While I can understand the panic that comes over people when they have nothing to do, it’s a poor mindset to have.
Here is how I look at things through a filter of three questions.
1 – Is it important?
2 – Will it become important or lead to something important?
3 – If not important, is it something I want or need to do?
Quite simple really.
There are plenty of people in this world to stress over the minutia, the question is this; do you really want to be one of them?
Give it some thought.
The Purposeful Primitive:
From Fat and Flaccid to Lean and Powerful:
Using Primordial Laws of Fitness to Trigger Inevitable, Lasting and Dramatic Physical Change
by Marty Gallagher
Have you ever read it?
You should, it’s a very good book with a wealth of experience in it and one simple take home message.
Success requires heart.
If you take the time to look there is a plethora of good books surrounding the realm of fitness.
Some are filled with numbers, plug & play programs, explanations of the basics and of course the principles/foundations of lifting, yet it’s the ones that are written in a story telling manor that hold the most secrets.
Ironically these are the books people will skip over because they want the quick answer.
This is understandable, however not too wise.
We can all read and gain a basic grasp of the numbers.
I’ve been such a person and has read hundreds of books of the years, admittedly skim reading the story-esc ones, due to my of foolishness at the time.
As I’ve gone back and reread these story books of lifting, Ive found new appreciation for them.
They hold not only training principles and methodologies.
Oh no, they hold something much more valuable as well.
They hold heart, or what some might call indomitable spirit, perhaps even attitude, regardless of the semantics, the message is clear.
Those lifting legends thought differently, they had that extra gear as it were. That defined focus that many of us lack, hence why we only really make mediocre progress – yes, mediocre.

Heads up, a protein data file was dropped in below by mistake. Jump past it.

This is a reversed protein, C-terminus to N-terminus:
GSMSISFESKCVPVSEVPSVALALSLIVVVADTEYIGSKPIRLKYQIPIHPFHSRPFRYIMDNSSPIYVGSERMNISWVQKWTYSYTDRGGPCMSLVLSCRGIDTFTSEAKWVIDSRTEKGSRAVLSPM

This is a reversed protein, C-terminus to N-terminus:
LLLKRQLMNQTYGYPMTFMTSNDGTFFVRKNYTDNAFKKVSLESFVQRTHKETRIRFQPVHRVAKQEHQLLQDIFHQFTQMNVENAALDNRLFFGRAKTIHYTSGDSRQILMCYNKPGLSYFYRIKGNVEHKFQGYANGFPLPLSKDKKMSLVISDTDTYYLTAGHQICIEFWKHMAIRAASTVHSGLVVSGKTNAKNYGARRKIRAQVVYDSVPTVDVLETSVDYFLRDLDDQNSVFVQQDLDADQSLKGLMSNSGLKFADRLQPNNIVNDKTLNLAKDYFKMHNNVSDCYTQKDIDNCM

Even those who we think are training hard are lacking.
In the book mentioned above there are many excerpts that speak of people lifting only twice per week and hitting world record numbers (if you check the records you’ll find it all true).
Could you make such progress on two sessions a week?
I highly doubt it. I couldn’t, not with my current attitude in training.
This goes to show just how things have changed, and by things I mean people, or at least our resolve and work ethic.
We’ve grown lazy, so very lazy.
If you’ve just sat and thought “What… screw you, I’m not lazy” or something similar, that’s your ego talking and unless you’re at the peak of your own personal pyramid and chosen endeavour you’re not working hard enough, or rather, working hard enough in the smartest way possible.
Here is an example of just how an attitude was back in the day –
Bill Pearl, he used to train at 4am.
Yep, 4am, before the world got p he’d already be grinning away to forge his body in a fire of iron, sweat and many repetitions.
He had a normal job too, plus lived a fairly busy life, so before you bring up your excuses understand this person had them as well, he simply didn’t let them stop him becoming a legend of lifting.
From reading in to the lives of people form yesterday I fear we’ve grown soft, reliant on our comfortable lifestyles. We’ve lost our edge.
The attitude now is one of ‘I will do more but with less intensity’ – for most people anyway, I’m sure you will explain how you’re the exception, that being the case I wish I was you.
In the book you also get the sense that theme & women of yesteryear trained to break boundaries and hammer their of limitations, I’m not saying some don’t do this now, they just lack the conviction of old.
The modern world has beaten people down with how we ‘should’ look, behave, think, feel and ugh more. It’s no wonder people have so many mental health issues these days.
If you want to expand your thought and learn what it is to I speak of in this post, I suggest reading these three books:
The Purposeful Primitive – Marty Gallagher
Super Strength – Alan Calvert
Secrets of My Strength – Paul Anderson
There are many more great books of old, you can find them here:
What’s old is new again.